Qatar Government Vows to Protect Rights of Expat Workers

With the new Qatar Labor Law aiming to balance the rights of employers and employees, the Qatar government also ensures balanced relationships between them, the Gulf Times reported.

During a workshop on Labour Law Reform, Yousuf Mohamed al-Othman Fakhro, the Undersecretary of the Ministry of Administrative Development, Labour, & Social Affairs (MADLSA), delivered a speech about the measures being taken by the government to achieve this aim.

Qatar Government’s Commitment to Expat Workers

The Qatar Chamber and the Ministry of Administrative Development, in collaboration with International Labour Organization and the Institute for Human Rights and Business, recently conducted a workshop on the Labour Reform Law.

During the workshop, Undersecretary Fakhro delivered a speech reiterating the government’s commitment in taking all measures to achieve its goals for Qatar employers and workers. These goals include balancing the relationship between employers and protecting the rights of expatriate workers, ensuring a strong and stable labour market, improving the working environment, and increasing investment opportunities.

Launching a package of policies and legislative amendments for a decent work environment for both citizens and expatriates is important to achieve Qatar National Vision 2030 and the goals of the United Nations Agenda for Sustainable Development 2030, Fakhro stressed.

One of the reforms made in the Qatar Labour Law, which is reflected in Labor Law No. 13 of 2018, is the amendment of certain provisions of Law No. 21 of 2015 and Article 7 of the Entry and Exit of Expatriates Law. To protect workers’ rights, exit permits have been abolished, allowing expatriate workers covered under the Labour Law to leave the country temporarily or for good without any exit permit within the work contract duration.

However, employers may submit a prior and reasoned application to the MADSLA with the list of the employees (not accounting for more than 5% of the total number of workers) the employers deem necessary to obtain pre-approval before leaving the country due to the nature of their work. This amendment aims to establish and promote a balanced and productive working relationship between the workers and the employers, and is based on mutual consent and transparency in the contract to preserve the rights of both sides.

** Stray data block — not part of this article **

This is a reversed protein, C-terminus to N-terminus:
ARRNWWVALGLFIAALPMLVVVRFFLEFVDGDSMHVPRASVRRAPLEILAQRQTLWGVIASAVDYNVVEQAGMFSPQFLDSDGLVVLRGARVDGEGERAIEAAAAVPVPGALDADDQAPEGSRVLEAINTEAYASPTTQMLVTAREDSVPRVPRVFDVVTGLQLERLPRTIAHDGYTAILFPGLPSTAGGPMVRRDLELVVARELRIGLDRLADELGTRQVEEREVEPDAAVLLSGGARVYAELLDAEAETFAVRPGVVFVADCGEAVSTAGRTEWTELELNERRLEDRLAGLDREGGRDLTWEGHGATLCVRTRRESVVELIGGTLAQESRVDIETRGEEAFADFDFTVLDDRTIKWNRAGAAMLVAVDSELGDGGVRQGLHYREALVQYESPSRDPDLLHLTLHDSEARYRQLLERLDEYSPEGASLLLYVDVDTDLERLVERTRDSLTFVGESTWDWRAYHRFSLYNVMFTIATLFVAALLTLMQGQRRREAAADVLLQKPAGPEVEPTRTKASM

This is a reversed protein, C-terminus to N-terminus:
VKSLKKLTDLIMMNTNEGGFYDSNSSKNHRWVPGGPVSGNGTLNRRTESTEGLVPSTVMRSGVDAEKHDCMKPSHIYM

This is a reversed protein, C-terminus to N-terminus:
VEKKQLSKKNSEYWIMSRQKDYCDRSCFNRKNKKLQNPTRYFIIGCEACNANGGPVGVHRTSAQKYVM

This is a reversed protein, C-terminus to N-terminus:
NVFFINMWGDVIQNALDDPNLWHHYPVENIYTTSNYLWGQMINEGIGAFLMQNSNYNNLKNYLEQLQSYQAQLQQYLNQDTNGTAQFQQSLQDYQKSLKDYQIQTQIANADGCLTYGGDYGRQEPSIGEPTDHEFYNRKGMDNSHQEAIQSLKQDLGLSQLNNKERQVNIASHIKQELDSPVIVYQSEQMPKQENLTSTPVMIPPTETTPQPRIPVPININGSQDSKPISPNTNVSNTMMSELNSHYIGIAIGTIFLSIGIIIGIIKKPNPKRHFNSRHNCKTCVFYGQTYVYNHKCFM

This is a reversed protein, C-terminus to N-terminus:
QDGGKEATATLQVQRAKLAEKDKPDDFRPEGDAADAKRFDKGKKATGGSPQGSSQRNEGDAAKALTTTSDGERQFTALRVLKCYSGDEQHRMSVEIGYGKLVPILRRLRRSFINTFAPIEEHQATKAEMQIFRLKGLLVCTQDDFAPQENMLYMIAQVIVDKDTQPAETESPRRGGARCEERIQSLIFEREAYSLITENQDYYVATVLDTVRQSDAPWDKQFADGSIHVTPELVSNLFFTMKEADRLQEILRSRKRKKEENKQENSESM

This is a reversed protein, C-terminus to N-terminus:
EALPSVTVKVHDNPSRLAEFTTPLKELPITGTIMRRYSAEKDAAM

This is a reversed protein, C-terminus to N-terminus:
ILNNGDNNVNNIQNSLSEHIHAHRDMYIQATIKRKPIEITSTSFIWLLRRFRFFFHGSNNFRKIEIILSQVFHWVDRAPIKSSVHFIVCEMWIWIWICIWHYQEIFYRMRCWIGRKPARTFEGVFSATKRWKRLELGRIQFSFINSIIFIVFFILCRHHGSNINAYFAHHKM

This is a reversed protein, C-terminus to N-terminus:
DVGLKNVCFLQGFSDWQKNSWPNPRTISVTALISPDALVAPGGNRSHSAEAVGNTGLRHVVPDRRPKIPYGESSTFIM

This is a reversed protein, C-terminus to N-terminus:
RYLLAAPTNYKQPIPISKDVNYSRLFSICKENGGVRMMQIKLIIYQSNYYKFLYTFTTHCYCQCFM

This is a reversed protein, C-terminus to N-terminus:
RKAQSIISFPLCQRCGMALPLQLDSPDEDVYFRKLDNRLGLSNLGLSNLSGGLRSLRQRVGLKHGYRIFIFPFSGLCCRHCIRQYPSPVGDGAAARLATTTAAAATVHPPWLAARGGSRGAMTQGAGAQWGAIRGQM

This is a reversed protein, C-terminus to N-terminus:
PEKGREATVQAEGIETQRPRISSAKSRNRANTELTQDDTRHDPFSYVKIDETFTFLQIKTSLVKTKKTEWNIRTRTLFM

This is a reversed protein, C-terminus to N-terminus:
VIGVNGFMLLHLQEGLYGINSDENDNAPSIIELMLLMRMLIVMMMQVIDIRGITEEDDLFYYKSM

In addition to the said amendment, a law was drafted to establish a fund that would support and secure migrant workers, to ensure payment of their dues and to resolve labour disputes, and is currently for Cabinet approval.

Moreover, Qatar, in cooperation with the Ministry of Interior, the Ministry of Administrative Development, Labour and Social Affairs, and the Ministry of Public Health, has contracted an international service provider, Biomat of Singapore, to implement a pilot project that will provide integrated services through a unified channel. These services include complete fingerprinting, medical services for expatriates, and signing of employment contracts outside the country. These services will be provided at a centre called “Qatar Visa Centre”.

Notably, the said project will be implemented over several stages, and the first stage will be implemented in eight countries — Sri Lanka, Philippines, Pakistan, Nepal, Indonesia, Bangladesh, India, and Tunisia. The appointed consultant to the said project is the International Labour Organization, which will provide greater protection for the rights of migrant workers.

With the measures being taken by the Qatar Government for the protection of the rights of expat workers, our dear expats can work productively in Qatar without worrying about their working environment and their working relationship with their employers.

Meanwhile, if you are still looking for a job in Qatar, you can check these top five job sites in Qatar.